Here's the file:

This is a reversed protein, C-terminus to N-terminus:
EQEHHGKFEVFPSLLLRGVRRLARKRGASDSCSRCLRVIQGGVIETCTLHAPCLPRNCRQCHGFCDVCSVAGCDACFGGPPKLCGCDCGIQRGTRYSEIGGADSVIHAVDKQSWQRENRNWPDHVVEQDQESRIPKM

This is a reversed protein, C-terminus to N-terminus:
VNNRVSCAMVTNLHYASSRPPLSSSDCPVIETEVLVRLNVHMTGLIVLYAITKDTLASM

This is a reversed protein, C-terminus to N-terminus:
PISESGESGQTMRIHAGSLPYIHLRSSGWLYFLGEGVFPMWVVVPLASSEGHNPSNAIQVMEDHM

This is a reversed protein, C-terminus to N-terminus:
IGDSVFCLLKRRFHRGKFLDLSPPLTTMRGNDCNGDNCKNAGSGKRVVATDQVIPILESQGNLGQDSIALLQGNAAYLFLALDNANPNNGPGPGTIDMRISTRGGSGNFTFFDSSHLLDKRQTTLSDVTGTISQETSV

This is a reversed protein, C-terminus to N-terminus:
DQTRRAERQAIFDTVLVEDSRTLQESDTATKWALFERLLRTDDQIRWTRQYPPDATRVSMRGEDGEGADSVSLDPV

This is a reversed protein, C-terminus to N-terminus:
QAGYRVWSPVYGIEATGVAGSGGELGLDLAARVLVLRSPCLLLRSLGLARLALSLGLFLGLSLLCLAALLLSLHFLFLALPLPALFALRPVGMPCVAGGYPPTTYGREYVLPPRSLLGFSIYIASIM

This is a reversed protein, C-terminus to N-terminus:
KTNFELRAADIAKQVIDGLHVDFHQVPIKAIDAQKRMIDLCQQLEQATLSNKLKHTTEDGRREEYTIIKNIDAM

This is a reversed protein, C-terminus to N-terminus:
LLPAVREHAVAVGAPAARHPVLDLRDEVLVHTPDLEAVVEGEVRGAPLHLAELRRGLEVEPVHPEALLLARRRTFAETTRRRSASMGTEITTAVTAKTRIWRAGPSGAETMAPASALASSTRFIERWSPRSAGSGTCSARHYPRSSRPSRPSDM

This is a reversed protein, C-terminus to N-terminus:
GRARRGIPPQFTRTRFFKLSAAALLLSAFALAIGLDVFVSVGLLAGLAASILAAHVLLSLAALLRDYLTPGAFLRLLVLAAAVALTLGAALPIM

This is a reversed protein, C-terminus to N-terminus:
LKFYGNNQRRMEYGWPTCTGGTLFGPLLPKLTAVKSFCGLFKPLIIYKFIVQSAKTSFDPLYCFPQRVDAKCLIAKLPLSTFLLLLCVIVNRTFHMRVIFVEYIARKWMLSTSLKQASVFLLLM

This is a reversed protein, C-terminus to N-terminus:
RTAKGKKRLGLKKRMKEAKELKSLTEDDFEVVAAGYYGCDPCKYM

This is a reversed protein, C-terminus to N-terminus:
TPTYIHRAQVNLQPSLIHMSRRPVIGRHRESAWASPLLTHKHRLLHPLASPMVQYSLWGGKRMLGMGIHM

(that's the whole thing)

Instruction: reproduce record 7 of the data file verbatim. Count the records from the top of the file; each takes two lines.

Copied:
This is a reversed protein, C-terminus to N-terminus:
KTNFELRAADIAKQVIDGLHVDFHQVPIKAIDAQKRMIDLCQQLEQATLSNKLKHTTEDGRREEYTIIKNIDAM